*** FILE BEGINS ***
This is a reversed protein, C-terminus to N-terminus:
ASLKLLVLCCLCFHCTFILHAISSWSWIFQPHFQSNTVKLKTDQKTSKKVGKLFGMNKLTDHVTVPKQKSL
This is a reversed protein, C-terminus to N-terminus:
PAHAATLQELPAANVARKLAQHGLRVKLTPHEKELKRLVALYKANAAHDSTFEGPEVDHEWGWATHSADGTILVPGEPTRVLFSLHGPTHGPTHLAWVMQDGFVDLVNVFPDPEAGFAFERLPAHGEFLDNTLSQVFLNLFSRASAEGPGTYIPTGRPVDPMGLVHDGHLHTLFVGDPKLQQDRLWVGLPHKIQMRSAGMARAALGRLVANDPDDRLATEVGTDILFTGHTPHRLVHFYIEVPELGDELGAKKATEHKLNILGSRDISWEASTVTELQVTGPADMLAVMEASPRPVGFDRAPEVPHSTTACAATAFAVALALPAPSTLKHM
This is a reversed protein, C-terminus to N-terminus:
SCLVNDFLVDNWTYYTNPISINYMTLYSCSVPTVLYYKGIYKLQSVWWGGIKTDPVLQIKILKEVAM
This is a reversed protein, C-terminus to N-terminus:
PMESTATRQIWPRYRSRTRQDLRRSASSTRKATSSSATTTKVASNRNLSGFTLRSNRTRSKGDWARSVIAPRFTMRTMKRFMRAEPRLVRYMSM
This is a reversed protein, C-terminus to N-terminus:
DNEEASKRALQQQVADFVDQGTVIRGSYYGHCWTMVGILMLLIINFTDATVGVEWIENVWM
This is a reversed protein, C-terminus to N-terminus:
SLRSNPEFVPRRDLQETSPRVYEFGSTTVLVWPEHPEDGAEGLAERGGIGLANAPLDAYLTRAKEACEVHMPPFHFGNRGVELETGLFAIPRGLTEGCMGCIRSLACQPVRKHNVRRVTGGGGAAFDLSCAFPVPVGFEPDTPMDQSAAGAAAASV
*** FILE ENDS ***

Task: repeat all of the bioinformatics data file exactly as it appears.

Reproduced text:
This is a reversed protein, C-terminus to N-terminus:
ASLKLLVLCCLCFHCTFILHAISSWSWIFQPHFQSNTVKLKTDQKTSKKVGKLFGMNKLTDHVTVPKQKSL
This is a reversed protein, C-terminus to N-terminus:
PAHAATLQELPAANVARKLAQHGLRVKLTPHEKELKRLVALYKANAAHDSTFEGPEVDHEWGWATHSADGTILVPGEPTRVLFSLHGPTHGPTHLAWVMQDGFVDLVNVFPDPEAGFAFERLPAHGEFLDNTLSQVFLNLFSRASAEGPGTYIPTGRPVDPMGLVHDGHLHTLFVGDPKLQQDRLWVGLPHKIQMRSAGMARAALGRLVANDPDDRLATEVGTDILFTGHTPHRLVHFYIEVPELGDELGAKKATEHKLNILGSRDISWEASTVTELQVTGPADMLAVMEASPRPVGFDRAPEVPHSTTACAATAFAVALALPAPSTLKHM
This is a reversed protein, C-terminus to N-terminus:
SCLVNDFLVDNWTYYTNPISINYMTLYSCSVPTVLYYKGIYKLQSVWWGGIKTDPVLQIKILKEVAM
This is a reversed protein, C-terminus to N-terminus:
PMESTATRQIWPRYRSRTRQDLRRSASSTRKATSSSATTTKVASNRNLSGFTLRSNRTRSKGDWARSVIAPRFTMRTMKRFMRAEPRLVRYMSM
This is a reversed protein, C-terminus to N-terminus:
DNEEASKRALQQQVADFVDQGTVIRGSYYGHCWTMVGILMLLIINFTDATVGVEWIENVWM
This is a reversed protein, C-terminus to N-terminus:
SLRSNPEFVPRRDLQETSPRVYEFGSTTVLVWPEHPEDGAEGLAERGGIGLANAPLDAYLTRAKEACEVHMPPFHFGNRGVELETGLFAIPRGLTEGCMGCIRSLACQPVRKHNVRRVTGGGGAAFDLSCAFPVPVGFEPDTPMDQSAAGAAAASV